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This book is terribly sad, hopeful, and poignant.
Title: Super Late Bloomer
Author(s): Julia Kaye
Publisher: Andrews McMeel Publishing (2018)
Age Rating: 13+
I’m not going to be able to give this book the time it deserves. It’s late. I walked in our school’s graduation this evening, and then I went out with a few friends/colleagues for dinner after, and while we did discuss this fantastic book at dinner, the night still leaves me here exhausted and running out of time. I promise that I will hit this one again early in my next 365 journey though!
Super Late Bloomer is a series of short comic strips created by Julia Kaye as she began her gender transition in 2016. The book spans from four months into the journey (May, 7th, 2016) and goes until Halloween of the same year. And Kaye’s transition is powerful. She brings us the joyous moments, the terrifying moments, and all that falls in between.
I can safely say that this book is in the top 5 of the year in books that made me feel something. The struggle of Julia Kaye to become what she truly feels is herself is one that I have never really contemplated until this book. I am a straight, cisgender, white male. I am very liberal. I can’t understand why people can’t be cool with each other on the topic of sexuality. But all of my “I am” and “I can’s” don’t matter when people are honestly struggling with something as emotionally dynamic as changing gender and the public perception that comes along with it. I mean, sure, my support matters, but there is so much non-support that I feel fairly helpless in the situation.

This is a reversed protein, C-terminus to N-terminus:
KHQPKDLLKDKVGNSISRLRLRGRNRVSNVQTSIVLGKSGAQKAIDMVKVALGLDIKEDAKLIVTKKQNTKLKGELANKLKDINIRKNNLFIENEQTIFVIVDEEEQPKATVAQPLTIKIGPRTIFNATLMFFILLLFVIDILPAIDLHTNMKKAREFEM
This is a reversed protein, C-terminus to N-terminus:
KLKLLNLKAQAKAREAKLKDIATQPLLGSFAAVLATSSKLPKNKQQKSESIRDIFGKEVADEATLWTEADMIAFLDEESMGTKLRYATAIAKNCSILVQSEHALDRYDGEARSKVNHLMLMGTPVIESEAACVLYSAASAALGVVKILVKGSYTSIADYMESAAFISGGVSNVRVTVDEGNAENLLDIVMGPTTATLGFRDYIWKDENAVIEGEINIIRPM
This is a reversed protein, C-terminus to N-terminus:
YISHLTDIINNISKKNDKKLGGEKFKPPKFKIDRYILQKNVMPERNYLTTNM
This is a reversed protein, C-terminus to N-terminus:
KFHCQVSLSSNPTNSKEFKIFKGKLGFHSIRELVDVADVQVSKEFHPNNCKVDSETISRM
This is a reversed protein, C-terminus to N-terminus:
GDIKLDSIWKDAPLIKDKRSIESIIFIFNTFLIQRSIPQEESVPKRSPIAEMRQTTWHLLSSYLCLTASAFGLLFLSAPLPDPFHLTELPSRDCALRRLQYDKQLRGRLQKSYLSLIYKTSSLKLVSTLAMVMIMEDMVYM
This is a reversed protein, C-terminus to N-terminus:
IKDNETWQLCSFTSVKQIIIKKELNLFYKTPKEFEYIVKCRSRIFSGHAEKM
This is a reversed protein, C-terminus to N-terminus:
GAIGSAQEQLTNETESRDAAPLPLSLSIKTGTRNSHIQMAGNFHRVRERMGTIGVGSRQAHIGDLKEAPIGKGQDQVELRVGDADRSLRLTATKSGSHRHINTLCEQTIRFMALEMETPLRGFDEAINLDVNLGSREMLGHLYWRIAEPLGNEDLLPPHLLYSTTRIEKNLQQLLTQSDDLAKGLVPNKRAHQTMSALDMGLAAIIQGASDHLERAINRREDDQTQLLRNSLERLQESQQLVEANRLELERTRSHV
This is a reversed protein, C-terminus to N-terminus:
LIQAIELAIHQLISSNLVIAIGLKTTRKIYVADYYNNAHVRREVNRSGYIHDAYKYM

I think Julia Kaye is extremely brave. She is brave to quest to become what she wants to become; finding our calling is often intimidating as hell. She is brave in writing this comic, exposing her fears and successes; some people will not find this comic inspiring…they will find it weird. But for those of us that have a better understanding of what it means to be something other than cisgender, and more importantly, for those going through the same struggles that Kaye has, this book is love; this book is hope; this book is important.
I do want to get into it more, but like I said: I will. And actually, I’m fairly happy with what I’ve written here. I already have three friends lined up to read this masterpiece from word of mouth, and I’m sure copies will make it into our school next year.
Did I mention that this book is powerful? Oh! And the art is simple, so this book might inspire others to document similar journeys in their own drawings!
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